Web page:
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‘We didn’t want to talk to women via kind men’ – FCB India’s Swati Bhattacharya

Speaking at Mumbrella360 in Sydney, FCB Ulka’s chief creative officer Swati Bhattacharya took the audience through the genesis of ‘No Conditions Apply’ a campaign for The Times of India Calcutta.

Apart from making a 400-year old ritual more inclusive, ‘No Conditions Apply’ pushed The Times of India to the leadership position in the Kolkata market and won several awards at festivals all over the world.

The marketing problem to be solved, when the campaign was first conceived in 2017, was that The Times of India was at the number two position in Kolkata, one of India’s largest metros. The brief was to make the paper seem relevant and ‘local’ to the readers of the city; something they could take pride in.  

Bhattacharya said: “I believe you must take your hobby to work. My hobbies are gender, urban life and love.”

She believed it was a great opportunity to create a campaign that spoke to women, an otherwise neglected demographic in newspaper advertising. She said: “Women have grown tired of waiting for men to grow a conscience. Girls are often the extra in their own films which become about the kind father or the supportive boyfriend.

We wanted to talk to women and didn’t want to talk to them via kind men.”

The campaign was built around Durga Puja, the most significant religious event in Kolkata. After five days of festivities, it ended with a celebration involving vermillion called ‘Shindoor Khela’. This celebration was however traditionally restricted only to married women.

‘No Conditions Apply’ aimed to make ‘Shindoor Khela’ open to all the women who had previously been prevented from participating: single women, divorcees,  transwomen and sex workers.

The campaign involved print advertising, a film that provoked discussion and actual invitations to all women to be a part of the celebration.

For Bhattacharya, the campaign was also deeply personal. She recalled how invitations to being part of the Shindoor Khela celebration had dried up once she got a divorce. She said: “Not even my cousins called me to play. The sting of being uninvited helped me create this campaign.

“Until then, it hadn’t even occurred to me that my mum who was a widow, could be hurting. Only then did I feel the wrongness of how my mum hadn’t played for the last 15 years.”

The campaign involved not just inviting women to participate but changing the red dot with vermillion powder – a sign of a married woman, and the patriarchal symbol of marriage – to two red dots that stood for sisterhood.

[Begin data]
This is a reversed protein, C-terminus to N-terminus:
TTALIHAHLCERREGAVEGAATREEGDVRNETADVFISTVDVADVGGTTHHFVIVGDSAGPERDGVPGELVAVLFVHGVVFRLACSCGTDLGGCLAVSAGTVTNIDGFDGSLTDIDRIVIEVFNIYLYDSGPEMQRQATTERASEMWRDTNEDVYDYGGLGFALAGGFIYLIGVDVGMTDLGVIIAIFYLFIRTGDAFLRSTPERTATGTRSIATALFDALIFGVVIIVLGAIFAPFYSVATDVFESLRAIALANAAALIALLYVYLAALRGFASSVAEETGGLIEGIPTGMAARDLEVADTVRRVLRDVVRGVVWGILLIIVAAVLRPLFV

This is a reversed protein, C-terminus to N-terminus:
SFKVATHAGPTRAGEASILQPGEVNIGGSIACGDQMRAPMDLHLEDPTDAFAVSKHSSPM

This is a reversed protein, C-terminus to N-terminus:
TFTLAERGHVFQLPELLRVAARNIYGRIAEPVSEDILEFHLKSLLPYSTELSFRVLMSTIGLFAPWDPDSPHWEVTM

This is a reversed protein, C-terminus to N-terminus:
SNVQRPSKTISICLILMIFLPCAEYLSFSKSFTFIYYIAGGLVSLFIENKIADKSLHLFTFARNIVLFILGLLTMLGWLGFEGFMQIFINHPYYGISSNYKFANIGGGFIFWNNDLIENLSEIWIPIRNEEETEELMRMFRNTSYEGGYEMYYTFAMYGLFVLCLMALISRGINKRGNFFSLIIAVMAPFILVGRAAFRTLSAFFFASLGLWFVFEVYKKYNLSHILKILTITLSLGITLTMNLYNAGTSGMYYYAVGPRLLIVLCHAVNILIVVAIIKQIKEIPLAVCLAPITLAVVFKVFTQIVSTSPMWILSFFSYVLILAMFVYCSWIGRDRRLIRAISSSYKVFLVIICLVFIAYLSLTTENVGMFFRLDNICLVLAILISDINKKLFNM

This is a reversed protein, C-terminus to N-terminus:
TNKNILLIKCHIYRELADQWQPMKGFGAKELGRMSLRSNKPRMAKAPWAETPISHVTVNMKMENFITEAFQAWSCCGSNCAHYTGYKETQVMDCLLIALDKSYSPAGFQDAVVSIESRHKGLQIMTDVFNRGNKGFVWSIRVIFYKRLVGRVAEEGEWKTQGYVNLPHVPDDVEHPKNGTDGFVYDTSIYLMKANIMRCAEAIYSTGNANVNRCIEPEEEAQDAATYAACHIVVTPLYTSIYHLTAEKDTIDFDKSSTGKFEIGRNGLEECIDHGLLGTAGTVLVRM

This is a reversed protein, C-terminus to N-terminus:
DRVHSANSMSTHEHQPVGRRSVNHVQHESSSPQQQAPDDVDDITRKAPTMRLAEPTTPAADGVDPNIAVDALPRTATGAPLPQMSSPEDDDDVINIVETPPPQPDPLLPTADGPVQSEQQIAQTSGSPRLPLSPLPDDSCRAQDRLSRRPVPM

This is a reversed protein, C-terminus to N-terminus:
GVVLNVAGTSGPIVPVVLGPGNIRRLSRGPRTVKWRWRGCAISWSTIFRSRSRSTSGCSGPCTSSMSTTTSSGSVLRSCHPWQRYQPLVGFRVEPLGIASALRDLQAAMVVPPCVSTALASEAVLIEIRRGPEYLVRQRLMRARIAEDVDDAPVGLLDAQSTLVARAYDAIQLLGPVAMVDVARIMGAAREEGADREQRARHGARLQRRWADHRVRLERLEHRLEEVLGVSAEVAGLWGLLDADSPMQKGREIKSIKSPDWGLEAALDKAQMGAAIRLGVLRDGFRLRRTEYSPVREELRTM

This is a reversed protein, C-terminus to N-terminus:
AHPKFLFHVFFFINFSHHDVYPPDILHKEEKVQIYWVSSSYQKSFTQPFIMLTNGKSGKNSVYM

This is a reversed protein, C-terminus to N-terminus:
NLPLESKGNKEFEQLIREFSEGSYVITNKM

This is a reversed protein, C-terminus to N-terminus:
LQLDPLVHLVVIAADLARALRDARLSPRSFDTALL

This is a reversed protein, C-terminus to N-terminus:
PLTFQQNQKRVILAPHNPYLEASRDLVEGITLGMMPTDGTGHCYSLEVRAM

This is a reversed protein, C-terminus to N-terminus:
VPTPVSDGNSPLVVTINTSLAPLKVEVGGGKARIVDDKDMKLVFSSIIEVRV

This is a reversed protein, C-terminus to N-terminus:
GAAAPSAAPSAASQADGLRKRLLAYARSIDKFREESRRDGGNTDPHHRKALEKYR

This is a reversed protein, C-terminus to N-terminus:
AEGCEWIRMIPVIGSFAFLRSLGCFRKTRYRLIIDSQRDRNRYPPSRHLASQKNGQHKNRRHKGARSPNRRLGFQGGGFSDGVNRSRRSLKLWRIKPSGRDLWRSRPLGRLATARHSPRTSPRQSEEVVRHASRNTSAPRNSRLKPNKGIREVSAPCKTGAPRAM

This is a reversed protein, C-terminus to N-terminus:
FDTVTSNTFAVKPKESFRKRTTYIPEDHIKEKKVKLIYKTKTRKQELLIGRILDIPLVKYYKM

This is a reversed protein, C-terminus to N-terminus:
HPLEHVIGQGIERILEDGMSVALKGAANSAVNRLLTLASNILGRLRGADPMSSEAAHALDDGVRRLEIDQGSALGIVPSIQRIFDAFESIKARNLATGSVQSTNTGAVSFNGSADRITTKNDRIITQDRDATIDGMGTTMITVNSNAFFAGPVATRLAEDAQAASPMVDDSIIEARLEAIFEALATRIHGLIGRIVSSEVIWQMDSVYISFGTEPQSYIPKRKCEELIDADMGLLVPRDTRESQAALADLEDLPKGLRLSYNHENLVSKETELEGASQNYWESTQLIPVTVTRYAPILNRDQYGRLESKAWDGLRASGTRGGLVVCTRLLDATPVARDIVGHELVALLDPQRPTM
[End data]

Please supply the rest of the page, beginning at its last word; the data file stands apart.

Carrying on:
‘No Conditions Apply’ began in 2017 with a single temple society in Kolkata inviting all women to be a part of the celebration. It caught on and in 2018, hundreds of temple societies invited all women to play.  

Speaking about the reaction to the campaign, Bhattacharya added: “I was amazed and asked myself ‘why did every jury with women resonate with it?’

“The point is when we talk about the patriarchal gene, we often just point to men. But since its lived so long, the gene has travelled inside us. There is a little divide between married and unmarried; the single and the divorcee; the divorcee and the sex worker; the sex worker and the transwomen.  

“But sisterhood is a compelling source of energy that helps us to change things. We don’t give it the place it deserves in our life, because there are not too many stories, celebrations and fables about it.”

“The campaign helped every woman realise true friendship, love and laughter can solve most things. They don’t need to look around for the kind man.”

In the question and answer session that followed the presentation, Bhattacharya admitted there had been some resistance to the campaign, even internally. She said: “One of the men on the client team wondered if it was the right time to do it and was afraid that readers would rebel against a newspaper trying to interfere with their traditions.

“But Sumeli Chaterjee, a woman on the client team, went through all the rungs in the organisation and pushed the idea with the proprietor of the paper.”

Asked if there was any pushback from women themselves, Bhattacharya said: “One of the women we spoke to felt inviting everyone may be construed as a sin.

“But that’s the thing about joyful or glorious revolution: the mood becomes emotional and happy. You see with your own eyes and feel with your own heart, how inclusiveness makes life more bearable. Even if people had reservations (initially), they ended up supporting us.”

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